December 31, 2015, I planted seeds from a Braeburn apple. I not only hope some of these seedlings survive and fruit, but also produce a good cider apple.
Braeburn has unknown parentage, it was a seedling escapee from an orchard with both Granny Smith and Lady Hamilton apples. It has a robust flavor with a spicy hint. I have no idea what apple fertilized the Braeburn, but most commercial orchards use crabapples.
I am pleased to have five seedlings, because they will each have a different expression of the family traits, just like any 5 children of two human parents. Still, a sharp, a sweet, and a [bittersharp] combination is likely to produce a good cider apple that will add depth to my hard cider experiments.
I am pleased that they came up in just over a month.
These trees will be planted uphill at the edge of an oak hedge to protect them from mule deer depredation. When there are not enough acorns for winter dormancy, bears like apples second. I am pleased with apple trees up the hill for bear, deer, and other wildlife to eat. Depending on the flavor combination, I may also have an apple that is useful to me. A complex flavor that enriches hard cider would be appreciated.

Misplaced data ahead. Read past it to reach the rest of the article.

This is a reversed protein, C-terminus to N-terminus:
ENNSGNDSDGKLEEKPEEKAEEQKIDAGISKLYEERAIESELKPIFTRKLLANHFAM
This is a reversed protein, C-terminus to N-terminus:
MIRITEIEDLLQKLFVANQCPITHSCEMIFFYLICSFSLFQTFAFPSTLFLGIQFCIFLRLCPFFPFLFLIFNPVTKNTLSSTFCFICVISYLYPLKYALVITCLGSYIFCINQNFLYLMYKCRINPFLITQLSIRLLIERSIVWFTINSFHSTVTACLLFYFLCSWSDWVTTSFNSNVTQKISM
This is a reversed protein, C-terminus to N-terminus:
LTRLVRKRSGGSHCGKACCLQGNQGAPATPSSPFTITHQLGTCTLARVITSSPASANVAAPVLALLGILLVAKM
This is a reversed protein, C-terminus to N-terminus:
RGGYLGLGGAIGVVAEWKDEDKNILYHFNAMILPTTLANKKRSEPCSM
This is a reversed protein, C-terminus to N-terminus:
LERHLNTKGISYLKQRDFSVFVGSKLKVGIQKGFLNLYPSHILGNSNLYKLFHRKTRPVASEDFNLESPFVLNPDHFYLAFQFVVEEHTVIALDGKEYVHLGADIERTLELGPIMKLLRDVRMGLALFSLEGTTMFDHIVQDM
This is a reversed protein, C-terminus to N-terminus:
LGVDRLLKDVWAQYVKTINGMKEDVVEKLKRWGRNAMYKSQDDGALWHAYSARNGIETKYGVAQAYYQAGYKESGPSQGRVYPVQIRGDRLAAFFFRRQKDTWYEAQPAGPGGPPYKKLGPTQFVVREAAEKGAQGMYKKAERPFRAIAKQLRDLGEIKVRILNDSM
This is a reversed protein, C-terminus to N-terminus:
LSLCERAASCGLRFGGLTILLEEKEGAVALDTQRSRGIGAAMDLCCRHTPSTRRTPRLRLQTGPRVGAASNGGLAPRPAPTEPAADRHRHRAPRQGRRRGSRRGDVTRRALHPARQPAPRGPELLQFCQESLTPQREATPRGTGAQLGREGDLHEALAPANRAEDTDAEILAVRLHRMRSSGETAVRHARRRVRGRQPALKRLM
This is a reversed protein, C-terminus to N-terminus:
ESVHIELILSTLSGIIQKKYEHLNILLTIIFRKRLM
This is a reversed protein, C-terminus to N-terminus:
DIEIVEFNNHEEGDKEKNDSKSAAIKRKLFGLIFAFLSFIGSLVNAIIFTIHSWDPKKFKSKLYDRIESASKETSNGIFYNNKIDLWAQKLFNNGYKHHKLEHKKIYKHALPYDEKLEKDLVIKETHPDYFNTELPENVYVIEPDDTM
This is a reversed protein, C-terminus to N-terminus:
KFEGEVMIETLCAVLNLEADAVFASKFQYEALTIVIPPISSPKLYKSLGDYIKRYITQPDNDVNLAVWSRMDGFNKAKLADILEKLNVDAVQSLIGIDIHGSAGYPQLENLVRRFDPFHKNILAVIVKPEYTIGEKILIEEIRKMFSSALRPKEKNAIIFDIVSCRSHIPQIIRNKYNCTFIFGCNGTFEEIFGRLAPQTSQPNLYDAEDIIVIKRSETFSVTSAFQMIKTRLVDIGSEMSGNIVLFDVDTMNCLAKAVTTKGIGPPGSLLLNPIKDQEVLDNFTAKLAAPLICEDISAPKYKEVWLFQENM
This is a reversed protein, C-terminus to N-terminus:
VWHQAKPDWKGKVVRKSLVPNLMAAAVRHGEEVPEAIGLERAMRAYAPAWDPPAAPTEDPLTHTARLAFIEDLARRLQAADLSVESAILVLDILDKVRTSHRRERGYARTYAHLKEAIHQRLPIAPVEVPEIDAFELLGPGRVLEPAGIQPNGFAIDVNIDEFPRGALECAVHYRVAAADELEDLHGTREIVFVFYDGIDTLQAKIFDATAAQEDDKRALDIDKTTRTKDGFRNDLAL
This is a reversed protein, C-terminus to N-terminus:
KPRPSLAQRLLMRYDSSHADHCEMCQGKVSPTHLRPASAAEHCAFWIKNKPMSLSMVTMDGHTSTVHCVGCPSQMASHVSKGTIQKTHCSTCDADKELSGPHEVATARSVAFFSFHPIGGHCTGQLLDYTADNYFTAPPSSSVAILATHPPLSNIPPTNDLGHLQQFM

This, obviously is a long term project. I will be pleased if I get a nice apple out of it. I have a dwarf Granny Smith and dwarf Honeycrisp that will have apples in a year or three. I have a list of others to add as well. But long term, an apple on its own rootstock will have much better drought tolerance because of its deep taproot and larger root system. It is also more wind tolerant, a must have here.
My two dwarf trees will go into my raised flower beds for coddling. They, too might cross and produce something that might look like a sweet sharp. or a crabapple might get them both!
When everything gets older, I might try a hand pollination. In my free time of course. Perhaps these trees might become landrace apple trees for my food forest and join my circular economy.